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Strike volume

Discussion in 'Homebrewing' started by GeeL, Mar 10, 2012.

  1. GeeL

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    Hi. I always do a variety of calculations on brew day. A buddy told me that for a batch ending with 6 gal after the boil (8 pre-boil) and up to 14# of grain, he always strikes 4 gallons. He figures absorption at about .3gal/# and goes from there.

    Do any of you get really specific or just strike a set amount.

    I'm guessing I'm making it a little more complicated than it needs to be.
     
  2. flagmantho

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    I usually estimate about 1 quart per pound of absorption, but I imagine it would depend on the grain, the grind, your brewhouse setup, etc. I usually strike to get close to my collection volume (26 quarts) and add a little extra if necessary.

    This is a little easier for me because my brew kettle is graduated, so I know how much wort I've got in there. Do you have the same, or are you relying on your strike volume to know whether you've hit 8 gallons collected?
     
  3. Homebrew42

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    Striking with a constant amount of water regardless of how much grain you're using seems like a lazy way of doing things to me. Personally I generally strike with 1.25-1.33 qts of water per lb of grain, and on my system lose about a pint per lb to absorption. Losing a qt per lb to absorption sounds like a lot, if you're brewing with 12 lbs of grain that would mean losing 3 gallons of water, and I don't really see how that's possible unless you have a ton of dead space in your mash tun.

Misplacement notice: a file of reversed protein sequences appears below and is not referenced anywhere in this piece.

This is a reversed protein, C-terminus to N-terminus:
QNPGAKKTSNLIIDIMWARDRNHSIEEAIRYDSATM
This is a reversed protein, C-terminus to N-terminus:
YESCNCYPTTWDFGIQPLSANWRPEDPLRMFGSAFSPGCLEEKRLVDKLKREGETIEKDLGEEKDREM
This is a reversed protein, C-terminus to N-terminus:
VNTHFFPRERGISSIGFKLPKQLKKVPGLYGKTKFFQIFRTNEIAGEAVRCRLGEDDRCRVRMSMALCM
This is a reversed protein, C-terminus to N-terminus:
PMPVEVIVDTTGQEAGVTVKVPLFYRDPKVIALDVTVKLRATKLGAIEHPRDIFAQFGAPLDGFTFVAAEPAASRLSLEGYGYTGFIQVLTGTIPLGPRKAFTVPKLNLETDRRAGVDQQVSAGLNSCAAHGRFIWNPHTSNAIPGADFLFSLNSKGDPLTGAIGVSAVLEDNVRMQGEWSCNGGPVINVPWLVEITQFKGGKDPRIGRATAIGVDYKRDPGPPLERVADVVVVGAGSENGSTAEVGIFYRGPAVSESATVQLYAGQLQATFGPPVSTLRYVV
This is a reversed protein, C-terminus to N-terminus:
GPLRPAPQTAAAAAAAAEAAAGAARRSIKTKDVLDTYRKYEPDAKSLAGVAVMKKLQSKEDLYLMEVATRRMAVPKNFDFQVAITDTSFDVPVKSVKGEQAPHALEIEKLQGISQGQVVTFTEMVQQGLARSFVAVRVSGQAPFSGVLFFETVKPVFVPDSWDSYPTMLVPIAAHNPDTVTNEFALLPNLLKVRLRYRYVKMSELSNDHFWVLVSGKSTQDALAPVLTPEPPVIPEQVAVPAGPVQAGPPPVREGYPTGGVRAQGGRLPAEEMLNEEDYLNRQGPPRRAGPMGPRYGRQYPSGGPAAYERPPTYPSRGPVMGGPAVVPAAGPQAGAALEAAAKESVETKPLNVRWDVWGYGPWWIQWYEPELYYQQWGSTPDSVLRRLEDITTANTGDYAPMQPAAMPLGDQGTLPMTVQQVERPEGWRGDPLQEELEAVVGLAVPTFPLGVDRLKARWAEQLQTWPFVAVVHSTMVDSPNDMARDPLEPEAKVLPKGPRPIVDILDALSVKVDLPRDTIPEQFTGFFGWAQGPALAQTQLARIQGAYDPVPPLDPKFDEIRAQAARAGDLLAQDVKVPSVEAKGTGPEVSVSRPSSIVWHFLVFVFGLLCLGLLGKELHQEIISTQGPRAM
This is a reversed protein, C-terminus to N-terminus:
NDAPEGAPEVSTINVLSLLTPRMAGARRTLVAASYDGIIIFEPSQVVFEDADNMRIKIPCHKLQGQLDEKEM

4. kjyost

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    Adding the strike water that way would seem to me to also make it much more difficult to attain a consistent mash temperature...

    Mind you if you are used to it, you're used to it.
     
  5. chiefydawg

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    Most brewing calcutator sites or software are fairly consistent. Enter your water-grain ration, grain temp, wort volume, mash temp etc, and you will get what you want.
    That said...
    After enough batches I have learned to wing it. Keeping in mind that withing reason, your water-to-grain ratio is quite flexible, I'll dump in ~4-5 gallons (using educated guesses based on the situation) of 165f-170f water, measure temp quickly, and adjust with cold or hot water accordingly. No worries.
     
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